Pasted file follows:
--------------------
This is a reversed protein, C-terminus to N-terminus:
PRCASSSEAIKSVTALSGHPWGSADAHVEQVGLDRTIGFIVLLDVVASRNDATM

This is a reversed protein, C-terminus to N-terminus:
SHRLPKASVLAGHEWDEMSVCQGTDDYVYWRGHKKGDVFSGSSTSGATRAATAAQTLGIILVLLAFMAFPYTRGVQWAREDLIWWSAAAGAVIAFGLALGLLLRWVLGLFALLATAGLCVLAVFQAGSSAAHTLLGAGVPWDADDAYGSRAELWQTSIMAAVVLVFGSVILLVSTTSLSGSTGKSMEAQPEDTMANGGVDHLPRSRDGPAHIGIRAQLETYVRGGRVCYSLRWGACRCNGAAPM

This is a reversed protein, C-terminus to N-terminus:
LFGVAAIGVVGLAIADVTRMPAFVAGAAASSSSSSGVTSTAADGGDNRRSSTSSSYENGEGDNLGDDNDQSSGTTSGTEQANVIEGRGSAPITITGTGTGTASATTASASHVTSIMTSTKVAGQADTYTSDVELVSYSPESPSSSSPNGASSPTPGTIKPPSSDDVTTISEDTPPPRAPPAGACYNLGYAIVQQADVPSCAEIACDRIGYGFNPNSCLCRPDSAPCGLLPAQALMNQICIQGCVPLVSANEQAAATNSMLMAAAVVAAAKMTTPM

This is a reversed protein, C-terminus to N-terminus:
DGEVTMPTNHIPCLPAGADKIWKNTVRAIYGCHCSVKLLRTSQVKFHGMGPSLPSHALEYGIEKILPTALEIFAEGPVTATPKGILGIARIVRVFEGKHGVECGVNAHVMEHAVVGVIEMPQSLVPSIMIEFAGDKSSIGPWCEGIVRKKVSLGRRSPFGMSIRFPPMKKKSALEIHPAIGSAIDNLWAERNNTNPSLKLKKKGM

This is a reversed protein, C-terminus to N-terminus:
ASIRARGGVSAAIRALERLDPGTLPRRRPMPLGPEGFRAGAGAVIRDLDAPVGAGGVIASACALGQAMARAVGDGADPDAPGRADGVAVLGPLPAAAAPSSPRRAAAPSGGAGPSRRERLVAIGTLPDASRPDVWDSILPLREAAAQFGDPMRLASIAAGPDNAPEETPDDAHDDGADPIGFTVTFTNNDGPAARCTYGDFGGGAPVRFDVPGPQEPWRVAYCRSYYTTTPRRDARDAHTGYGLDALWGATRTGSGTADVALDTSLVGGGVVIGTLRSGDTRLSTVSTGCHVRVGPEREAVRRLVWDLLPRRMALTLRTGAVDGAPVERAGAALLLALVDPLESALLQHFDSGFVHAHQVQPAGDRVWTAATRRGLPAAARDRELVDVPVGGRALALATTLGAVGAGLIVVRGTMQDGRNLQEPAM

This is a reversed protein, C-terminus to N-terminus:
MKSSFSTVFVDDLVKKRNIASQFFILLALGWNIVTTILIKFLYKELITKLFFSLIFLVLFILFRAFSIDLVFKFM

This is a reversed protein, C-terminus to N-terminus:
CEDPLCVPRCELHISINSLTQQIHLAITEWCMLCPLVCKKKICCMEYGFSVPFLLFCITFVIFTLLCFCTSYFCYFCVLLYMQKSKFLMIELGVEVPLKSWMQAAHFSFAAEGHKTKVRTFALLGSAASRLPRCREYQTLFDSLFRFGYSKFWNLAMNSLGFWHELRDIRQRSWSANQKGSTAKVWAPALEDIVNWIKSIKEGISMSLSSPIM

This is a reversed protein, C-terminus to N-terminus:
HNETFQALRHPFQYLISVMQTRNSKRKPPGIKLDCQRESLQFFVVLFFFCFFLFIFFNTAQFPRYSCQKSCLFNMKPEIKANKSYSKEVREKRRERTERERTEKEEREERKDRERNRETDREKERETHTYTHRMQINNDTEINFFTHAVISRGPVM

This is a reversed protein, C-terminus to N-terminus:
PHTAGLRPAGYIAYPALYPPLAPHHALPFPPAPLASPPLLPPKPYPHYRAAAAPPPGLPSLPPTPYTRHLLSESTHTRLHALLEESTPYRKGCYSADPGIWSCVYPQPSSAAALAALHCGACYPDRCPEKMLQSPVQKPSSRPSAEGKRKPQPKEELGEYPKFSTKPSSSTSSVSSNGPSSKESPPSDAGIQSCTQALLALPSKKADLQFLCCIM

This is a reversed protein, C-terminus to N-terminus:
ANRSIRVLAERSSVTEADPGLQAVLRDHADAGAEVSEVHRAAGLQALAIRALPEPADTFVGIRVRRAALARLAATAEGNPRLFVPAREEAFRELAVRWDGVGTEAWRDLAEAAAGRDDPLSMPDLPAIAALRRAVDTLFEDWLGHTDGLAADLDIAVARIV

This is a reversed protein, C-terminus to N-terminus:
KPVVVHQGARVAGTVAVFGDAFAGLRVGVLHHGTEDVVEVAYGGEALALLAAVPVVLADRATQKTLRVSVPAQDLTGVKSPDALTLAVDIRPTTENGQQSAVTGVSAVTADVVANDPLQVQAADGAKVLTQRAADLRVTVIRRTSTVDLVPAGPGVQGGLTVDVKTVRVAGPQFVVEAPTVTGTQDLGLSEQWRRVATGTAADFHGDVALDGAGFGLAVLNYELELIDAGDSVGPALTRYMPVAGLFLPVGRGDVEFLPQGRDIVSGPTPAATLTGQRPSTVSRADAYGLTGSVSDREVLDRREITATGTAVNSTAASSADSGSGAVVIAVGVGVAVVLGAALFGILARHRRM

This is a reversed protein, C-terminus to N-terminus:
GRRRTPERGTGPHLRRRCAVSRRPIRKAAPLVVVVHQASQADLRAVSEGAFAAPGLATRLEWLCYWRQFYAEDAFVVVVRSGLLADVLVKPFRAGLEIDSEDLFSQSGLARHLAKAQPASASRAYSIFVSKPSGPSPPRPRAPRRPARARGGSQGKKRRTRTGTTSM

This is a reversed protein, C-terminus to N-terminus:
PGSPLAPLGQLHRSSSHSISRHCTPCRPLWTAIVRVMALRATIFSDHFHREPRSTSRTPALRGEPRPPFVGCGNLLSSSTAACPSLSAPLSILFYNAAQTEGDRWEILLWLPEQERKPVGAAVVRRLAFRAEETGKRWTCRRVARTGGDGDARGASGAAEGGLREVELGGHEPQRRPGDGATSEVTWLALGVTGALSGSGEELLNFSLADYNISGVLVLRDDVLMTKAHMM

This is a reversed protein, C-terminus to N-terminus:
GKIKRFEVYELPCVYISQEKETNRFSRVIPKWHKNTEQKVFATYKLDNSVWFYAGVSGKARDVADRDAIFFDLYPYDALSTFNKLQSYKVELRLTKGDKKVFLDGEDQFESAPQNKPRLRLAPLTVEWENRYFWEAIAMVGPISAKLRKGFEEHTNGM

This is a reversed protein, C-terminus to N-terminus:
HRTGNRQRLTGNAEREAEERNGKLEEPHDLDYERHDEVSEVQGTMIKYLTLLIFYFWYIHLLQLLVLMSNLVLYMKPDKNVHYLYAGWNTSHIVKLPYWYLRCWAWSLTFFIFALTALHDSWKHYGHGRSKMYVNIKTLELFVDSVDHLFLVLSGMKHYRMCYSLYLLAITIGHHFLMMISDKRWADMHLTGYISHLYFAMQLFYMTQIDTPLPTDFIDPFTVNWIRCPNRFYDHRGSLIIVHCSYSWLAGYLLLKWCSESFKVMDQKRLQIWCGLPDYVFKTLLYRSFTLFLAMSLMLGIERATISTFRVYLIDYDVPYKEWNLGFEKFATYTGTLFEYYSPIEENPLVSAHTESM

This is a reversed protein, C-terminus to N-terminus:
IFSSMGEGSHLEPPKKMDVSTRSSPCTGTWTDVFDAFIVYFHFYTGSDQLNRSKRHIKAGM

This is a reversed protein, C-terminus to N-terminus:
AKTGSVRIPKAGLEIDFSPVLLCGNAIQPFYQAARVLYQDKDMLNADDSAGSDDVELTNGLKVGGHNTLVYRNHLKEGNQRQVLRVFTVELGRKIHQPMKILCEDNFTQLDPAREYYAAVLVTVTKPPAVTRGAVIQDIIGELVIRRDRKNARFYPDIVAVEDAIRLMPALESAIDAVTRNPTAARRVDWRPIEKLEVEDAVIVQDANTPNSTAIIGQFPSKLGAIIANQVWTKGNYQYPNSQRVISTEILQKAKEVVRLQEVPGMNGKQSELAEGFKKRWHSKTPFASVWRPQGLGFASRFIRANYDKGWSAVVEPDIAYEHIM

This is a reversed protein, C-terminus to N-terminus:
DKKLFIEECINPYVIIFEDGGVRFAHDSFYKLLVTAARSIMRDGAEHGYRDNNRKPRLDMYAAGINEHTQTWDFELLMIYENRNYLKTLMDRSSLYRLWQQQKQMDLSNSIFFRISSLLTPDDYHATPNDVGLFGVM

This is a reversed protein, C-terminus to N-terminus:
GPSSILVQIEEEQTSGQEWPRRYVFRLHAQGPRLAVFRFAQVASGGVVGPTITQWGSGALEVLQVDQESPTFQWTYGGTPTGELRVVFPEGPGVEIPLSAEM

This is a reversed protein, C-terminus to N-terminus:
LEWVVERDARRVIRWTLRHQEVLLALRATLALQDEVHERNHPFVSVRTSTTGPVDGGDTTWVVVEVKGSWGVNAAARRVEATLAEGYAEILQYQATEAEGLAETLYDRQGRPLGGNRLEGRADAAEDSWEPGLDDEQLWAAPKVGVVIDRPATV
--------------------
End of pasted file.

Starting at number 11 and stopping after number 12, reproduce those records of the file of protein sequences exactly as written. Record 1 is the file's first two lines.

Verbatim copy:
This is a reversed protein, C-terminus to N-terminus:
KPVVVHQGARVAGTVAVFGDAFAGLRVGVLHHGTEDVVEVAYGGEALALLAAVPVVLADRATQKTLRVSVPAQDLTGVKSPDALTLAVDIRPTTENGQQSAVTGVSAVTADVVANDPLQVQAADGAKVLTQRAADLRVTVIRRTSTVDLVPAGPGVQGGLTVDVKTVRVAGPQFVVEAPTVTGTQDLGLSEQWRRVATGTAADFHGDVALDGAGFGLAVLNYELELIDAGDSVGPALTRYMPVAGLFLPVGRGDVEFLPQGRDIVSGPTPAATLTGQRPSTVSRADAYGLTGSVSDREVLDRREITATGTAVNSTAASSADSGSGAVVIAVGVGVAVVLGAALFGILARHRRM

This is a reversed protein, C-terminus to N-terminus:
GRRRTPERGTGPHLRRRCAVSRRPIRKAAPLVVVVHQASQADLRAVSEGAFAAPGLATRLEWLCYWRQFYAEDAFVVVVRSGLLADVLVKPFRAGLEIDSEDLFSQSGLARHLAKAQPASASRAYSIFVSKPSGPSPPRPRAPRRPARARGGSQGKKRRTRTGTTSM